Little if anything remains of Roman housing of the early or middle Medieval periods. (The same is true in other Italian towns and cities.)
Examples of late Medieval housing still exists in fairly large numbers in Rome, but we'll start with what isn't there and why. Houses from the earlier periods simply weren't as substantial as those built later, and the vast majority of them were replaced during the boom years of the late 12th, the 13th, and the early 14th centuries. Any houses that remained after that were the most likely to be removed in later centuries.
At any rate, there is not even much evidence that new permanent housing was built in Rome during the long population decline from the time that Constantine decamped first to Milan and then to his new capital, Nova Roma, later Constantinople, until the short-lived population rise that started in the 12th century boom. While the population was shrinking, most folks apparently just moved into increasingly ruinous ancient Roman structures, keeping them in the best repair that the long depression economy could provide.
There were exceptions, of course, particularly in the growth of the two Roman "borghi" -- like fortified villages -- one around St. Peters on the Vatican hill and the other south of the city on the Tiber River near the church and monastery of St. Paul's Outside the Walls. Both of these "borghi" were built as defenses against ship-born barbarian raids up the Tiber River in earlier Medieval periods. But these places were popular in later times and so they were also ripe for later redevelopment.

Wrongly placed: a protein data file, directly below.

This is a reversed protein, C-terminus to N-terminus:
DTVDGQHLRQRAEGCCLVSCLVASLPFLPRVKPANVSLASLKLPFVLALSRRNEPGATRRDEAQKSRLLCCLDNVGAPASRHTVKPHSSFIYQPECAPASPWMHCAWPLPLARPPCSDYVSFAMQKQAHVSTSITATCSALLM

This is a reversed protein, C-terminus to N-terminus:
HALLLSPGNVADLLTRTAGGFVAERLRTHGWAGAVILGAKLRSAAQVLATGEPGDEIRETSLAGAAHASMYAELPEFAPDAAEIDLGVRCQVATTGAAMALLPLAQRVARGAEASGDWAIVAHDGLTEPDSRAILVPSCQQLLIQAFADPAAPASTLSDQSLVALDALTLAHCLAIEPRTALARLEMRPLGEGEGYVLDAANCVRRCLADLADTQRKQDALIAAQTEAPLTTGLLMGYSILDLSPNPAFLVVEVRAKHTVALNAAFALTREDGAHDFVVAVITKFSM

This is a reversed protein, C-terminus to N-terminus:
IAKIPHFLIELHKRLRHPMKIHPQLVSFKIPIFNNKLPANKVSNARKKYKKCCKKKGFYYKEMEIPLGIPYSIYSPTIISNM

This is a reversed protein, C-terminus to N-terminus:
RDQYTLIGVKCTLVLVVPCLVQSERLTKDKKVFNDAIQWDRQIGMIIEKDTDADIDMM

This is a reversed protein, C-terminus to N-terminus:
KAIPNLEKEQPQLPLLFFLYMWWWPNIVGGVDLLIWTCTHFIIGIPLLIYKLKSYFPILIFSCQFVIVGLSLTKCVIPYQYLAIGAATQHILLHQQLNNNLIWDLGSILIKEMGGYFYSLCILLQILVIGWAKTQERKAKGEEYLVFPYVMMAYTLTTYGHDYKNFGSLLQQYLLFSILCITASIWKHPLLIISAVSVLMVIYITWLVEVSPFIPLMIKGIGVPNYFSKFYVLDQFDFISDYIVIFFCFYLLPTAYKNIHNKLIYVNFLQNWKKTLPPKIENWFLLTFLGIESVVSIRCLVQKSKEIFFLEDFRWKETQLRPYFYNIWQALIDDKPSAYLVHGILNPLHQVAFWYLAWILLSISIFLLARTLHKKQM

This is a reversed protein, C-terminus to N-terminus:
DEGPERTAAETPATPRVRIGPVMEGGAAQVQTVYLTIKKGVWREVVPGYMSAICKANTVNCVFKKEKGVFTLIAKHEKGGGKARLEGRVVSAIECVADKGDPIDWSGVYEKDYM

Housing for the lower orders didn't survive. It was still, essentially, "in the ruins" and remnants of their habitation there were later removed .
There are numerous upper-class remains. You sometimes see rows of holes along the outsides of ancient Roman monuments where Medieval joists and roof beams were inserted, and, if the rows are low and not very long, they indicate lower class structures -- lean-tos and sheds. Any new lower-class housing that was built in the Late Medieval would probably be built for them by patrons, employers, or landlords, who would have no interest in maintaining such structures beyond their useful lifetime. After that they would be demolished and replaced again as needed. [But not all "rows of holes" indicate Medieval structures. For example, the holes along the front of the Curia Julia in the Republican Forum are where a front porch was attached during the Roman Empire period. Some of the holes on the outside of the Colosseum were attachments for external Medieval structures, but most of the holes there were drilled in to get at metal -- mostly lead -- that was holding the main fabric together. We know that the removal of the metal soon had disastrous results.]
A lot of what's visible are towers (torri), some of which still jut up dramatically in the Roman skyline. These were the fortress homes of Rome's noble families and their retainers. Generally speaking, the bigger ones are later than the smaller ones.
Much of the remaining late Medieval housing in Rome was for what we would call the upper-middle class. The towers were offensive as well as defensive. Families tried to overtop nearby towers. The object would be to have a high enough tower that you could shoot or catapult downward at your neighbors.